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Los Angeles Times Interview : Strobe Talbott : In the State Department--With the President's Ear

February 26, 1995|Doyle McManus | Doyle McManus covers the White House for The Times. He reported on the State Department for the last 12 years. He is the co-author of "Flashpoints: Promise and Peril in a New World" (Knopf)

WASHINGTON — Deputy secretary of state, the No. 2 spot in the State Department, was long one of the more obscure positions in Washington--until Nelson Strobridge Talbott III took the job. Talbott, a former Time magazine correspondent, was one of Bill Clinton's closest confidants: the capital's original, and most authentic, Friend of Bill. In 1969, the young Clinton and Talbott were house mates as Rhodes Scholars at Oxford; in the decades that followed, Clinton, the rising politician, often visited Talbott in Washington. When he became President, Clinton tapped Talbott--who had made a considerable journalistic reputation as a chronicler of U.S.-Soviet diplomacy during the Cold War--as a special envoy to the former Soviet Union. In less than a year, Talbott ascended to the slot beneath Secretary of State Warren Christopher.

Talbott's combination of intellectual heft and presidential trust immediately made him one of the Administration's most powerful foreign-policy figures. Usually, the secretary of state chooses the issues he wants to work on, and the deputy secretary gets the leftovers; in this Administration, State Department officials joke, it's the other way around. Talbott, who has carefully maintained a record of both public and private loyalty to Christopher, dismisses such talk with a scowl. Still, he has retained his role as chief organizer and spokesman for the Administration's policy toward Russia and its neighbors; he coordinated U.S. policy during last year's crisis in Haiti, culminating in Clinton's decision to land troops, and he has played an expanding role on other issues, including the West's unsuccessful struggle to end the war in Bosnia-Herzegovina.

Talbott, 48, could well be Clinton's next choice as secretary of state if Christopher retires--but he would be controversial. Conservative Republicans in the Senate, led by Sen. John McCain (R-Ariz.), have accused him of being too solicitous toward Russia and have warned that they would fight his nomination. Talbott, who studied Russian literature at Yale (and has written poetry in both Russian and English) says the charge is unwarranted. He also says he has no plans to change jobs.

Talbott is married to Brooke Shearer, a former journalist who grew up in Los Angeles, daughter of Parade magazine editor Lloyd Shearer. They met when Shearer was in high school, traveled east to check out colleges and stayed with her brother, Derek, Talbott's best friend at Yale. Shearer was an aide to her friend Hillary Rodham Clinton during the 1992 presidential campaign and is now director of the White House Fellowship program. Talbott and Shearer have two sons: Devin, 18, and Adrian, 14.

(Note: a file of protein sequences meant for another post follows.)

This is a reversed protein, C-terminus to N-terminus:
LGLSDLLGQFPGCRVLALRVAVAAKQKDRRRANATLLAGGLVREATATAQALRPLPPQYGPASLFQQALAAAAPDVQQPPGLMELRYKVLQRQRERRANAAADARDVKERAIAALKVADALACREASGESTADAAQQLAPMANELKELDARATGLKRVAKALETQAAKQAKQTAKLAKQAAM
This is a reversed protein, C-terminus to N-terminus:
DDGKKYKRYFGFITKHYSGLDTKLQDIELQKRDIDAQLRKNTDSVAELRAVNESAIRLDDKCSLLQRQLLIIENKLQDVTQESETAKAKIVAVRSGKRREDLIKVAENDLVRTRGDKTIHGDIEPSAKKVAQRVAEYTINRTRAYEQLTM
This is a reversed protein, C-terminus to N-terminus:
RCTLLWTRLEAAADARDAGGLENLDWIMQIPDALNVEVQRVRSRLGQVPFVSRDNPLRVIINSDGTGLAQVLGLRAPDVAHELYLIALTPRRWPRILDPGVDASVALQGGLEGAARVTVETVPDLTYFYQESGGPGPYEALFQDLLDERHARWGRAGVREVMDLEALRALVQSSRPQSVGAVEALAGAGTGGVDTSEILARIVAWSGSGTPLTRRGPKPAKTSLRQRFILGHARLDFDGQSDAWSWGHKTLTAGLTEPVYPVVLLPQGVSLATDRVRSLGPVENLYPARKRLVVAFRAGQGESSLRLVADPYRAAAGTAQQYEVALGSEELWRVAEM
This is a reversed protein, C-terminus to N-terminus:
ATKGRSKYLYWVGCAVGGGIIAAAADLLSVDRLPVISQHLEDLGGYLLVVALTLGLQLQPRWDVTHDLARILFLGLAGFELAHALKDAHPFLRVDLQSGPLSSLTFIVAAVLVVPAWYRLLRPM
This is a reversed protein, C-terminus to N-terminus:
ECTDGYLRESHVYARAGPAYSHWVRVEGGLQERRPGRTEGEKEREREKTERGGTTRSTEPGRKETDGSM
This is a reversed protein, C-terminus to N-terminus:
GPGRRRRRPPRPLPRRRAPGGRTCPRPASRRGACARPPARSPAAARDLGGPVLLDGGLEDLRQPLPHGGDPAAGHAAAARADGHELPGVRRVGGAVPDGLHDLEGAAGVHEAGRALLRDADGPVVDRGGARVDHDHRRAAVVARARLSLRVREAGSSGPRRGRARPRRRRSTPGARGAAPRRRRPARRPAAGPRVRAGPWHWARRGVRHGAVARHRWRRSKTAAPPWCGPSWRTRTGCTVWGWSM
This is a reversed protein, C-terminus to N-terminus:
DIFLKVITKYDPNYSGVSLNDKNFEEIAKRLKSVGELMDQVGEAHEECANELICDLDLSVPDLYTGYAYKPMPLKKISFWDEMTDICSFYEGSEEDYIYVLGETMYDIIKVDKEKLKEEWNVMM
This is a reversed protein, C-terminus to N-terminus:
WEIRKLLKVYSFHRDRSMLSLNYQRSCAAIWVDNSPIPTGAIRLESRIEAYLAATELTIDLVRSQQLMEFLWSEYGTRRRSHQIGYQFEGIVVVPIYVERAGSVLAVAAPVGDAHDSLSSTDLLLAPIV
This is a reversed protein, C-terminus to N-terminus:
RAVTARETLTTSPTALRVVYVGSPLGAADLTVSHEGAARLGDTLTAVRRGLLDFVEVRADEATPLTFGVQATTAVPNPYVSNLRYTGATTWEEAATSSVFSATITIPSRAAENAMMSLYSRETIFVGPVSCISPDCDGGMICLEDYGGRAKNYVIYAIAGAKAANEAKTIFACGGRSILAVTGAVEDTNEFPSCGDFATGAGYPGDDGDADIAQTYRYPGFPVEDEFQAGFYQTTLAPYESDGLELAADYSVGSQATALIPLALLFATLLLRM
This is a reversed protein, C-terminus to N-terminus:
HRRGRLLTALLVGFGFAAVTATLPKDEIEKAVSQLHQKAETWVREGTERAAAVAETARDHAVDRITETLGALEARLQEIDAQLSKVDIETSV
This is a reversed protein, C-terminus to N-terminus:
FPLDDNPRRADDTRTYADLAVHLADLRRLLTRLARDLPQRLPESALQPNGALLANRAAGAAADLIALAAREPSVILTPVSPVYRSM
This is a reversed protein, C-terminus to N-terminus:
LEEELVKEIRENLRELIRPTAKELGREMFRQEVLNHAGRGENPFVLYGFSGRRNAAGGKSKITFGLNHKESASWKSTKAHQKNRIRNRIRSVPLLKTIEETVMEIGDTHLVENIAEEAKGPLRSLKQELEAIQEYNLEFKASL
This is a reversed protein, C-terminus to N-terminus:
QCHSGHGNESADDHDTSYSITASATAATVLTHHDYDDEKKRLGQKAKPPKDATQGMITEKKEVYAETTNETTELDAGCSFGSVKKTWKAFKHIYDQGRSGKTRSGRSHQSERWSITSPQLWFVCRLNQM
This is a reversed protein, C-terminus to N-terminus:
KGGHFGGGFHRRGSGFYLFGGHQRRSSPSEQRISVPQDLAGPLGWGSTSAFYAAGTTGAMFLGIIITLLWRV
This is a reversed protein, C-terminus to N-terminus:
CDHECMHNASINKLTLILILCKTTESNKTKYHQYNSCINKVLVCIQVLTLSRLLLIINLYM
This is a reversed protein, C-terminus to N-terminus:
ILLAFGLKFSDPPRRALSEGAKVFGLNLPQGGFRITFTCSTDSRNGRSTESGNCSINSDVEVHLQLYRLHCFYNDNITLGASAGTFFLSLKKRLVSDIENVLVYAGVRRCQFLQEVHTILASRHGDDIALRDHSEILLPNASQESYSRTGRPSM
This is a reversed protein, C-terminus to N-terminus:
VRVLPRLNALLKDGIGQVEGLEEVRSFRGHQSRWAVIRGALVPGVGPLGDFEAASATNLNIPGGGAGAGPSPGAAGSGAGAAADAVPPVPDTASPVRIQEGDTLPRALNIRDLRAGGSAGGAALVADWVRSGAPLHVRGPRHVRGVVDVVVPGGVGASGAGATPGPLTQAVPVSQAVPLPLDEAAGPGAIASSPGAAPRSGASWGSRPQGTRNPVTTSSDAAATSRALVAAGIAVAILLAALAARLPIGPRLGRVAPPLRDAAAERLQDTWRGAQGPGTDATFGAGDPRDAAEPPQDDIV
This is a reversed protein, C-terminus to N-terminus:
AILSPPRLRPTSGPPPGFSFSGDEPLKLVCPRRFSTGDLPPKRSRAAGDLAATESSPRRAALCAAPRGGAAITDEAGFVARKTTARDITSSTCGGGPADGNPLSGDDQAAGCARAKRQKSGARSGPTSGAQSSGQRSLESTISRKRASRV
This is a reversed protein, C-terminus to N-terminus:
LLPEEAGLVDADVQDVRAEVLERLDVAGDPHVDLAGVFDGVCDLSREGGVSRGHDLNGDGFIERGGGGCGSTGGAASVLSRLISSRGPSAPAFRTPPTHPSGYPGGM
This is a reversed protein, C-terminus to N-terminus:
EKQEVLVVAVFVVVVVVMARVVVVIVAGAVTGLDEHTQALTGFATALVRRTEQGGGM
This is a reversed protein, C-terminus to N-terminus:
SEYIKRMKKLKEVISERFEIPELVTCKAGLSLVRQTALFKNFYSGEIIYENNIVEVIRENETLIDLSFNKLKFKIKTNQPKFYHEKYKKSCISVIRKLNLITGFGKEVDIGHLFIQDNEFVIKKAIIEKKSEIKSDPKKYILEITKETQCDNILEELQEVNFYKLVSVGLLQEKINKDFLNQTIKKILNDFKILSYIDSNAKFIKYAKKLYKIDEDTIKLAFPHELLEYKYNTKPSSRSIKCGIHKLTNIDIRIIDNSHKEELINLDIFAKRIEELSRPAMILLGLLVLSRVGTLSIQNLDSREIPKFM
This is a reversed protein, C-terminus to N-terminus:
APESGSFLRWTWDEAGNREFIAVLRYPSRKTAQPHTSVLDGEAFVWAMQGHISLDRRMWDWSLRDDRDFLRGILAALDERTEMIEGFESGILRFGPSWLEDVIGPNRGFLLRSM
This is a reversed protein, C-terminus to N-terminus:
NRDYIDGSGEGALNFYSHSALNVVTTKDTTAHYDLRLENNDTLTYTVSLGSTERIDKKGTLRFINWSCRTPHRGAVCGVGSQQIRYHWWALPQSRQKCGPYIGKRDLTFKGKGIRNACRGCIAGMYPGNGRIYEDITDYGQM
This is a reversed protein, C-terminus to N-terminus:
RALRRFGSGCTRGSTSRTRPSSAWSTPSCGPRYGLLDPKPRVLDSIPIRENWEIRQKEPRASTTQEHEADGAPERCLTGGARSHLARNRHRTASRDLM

As befits a journalist-turned-diplomat, Talbott speaks in complete paragraphs. In his new role, he tries to check an impulse to indulge in phrasemaking; he once landed in trouble by declaring that, after several years of "shock therapy," what Russia needed was "less shock and more therapy." He was interviewed in the deputy secretary's elegant, federal-style conference room on the seventh floor of the State Department; Russia's deputy defense minister, next on his schedule, waited patiently in an anteroom.


Question: The Clinton Administration asked Congress for another $260 million in aid to Russia--despite U.S. complaints over the Russian attack on Chechnya, Russian policy on Bosnia and Russian arms sales to Iran. Do we have to help Russia no matter what they do?

Answer: No. That's not how I would put it. The premise of our policy is that what is happening in that whole vast area that used to be the Soviet Union is of immense importance to the interests of the United States . . . . We have a huge stake, strategically. And, therefore, we should use what influence we have to increase the chances that, over time, the trends will be in what we would regard as the right direction--and I think most Russians would regard as the right direction.

We're going to support reform. We're not going to support--indeed, we're going to oppose--developments and policies that are contrary to reform. So there's been a clear but general notion of conditionality behind our support for reform since the beginning of the Administration.

The second thing is the notion of "the Russians" doing something. There are 150 million Russians; they're doing a lot of different things--some of it good, some of it bad and a lot of it uncertain and ambiguous. The thrust of our policy is to try to identify those Russians who are engaged in reform and help them.

An awful lot of what we're doing, by way of bilateral assistance, is not directed to the Russian government per se. The lion's share of it is going to beneficiaries outside the Russian government.

Q: In Chechnya, the United States has urged Russia to seek a negotiated political settlement. Hasn't the Russian government rejected that advice by continuing its military operations?

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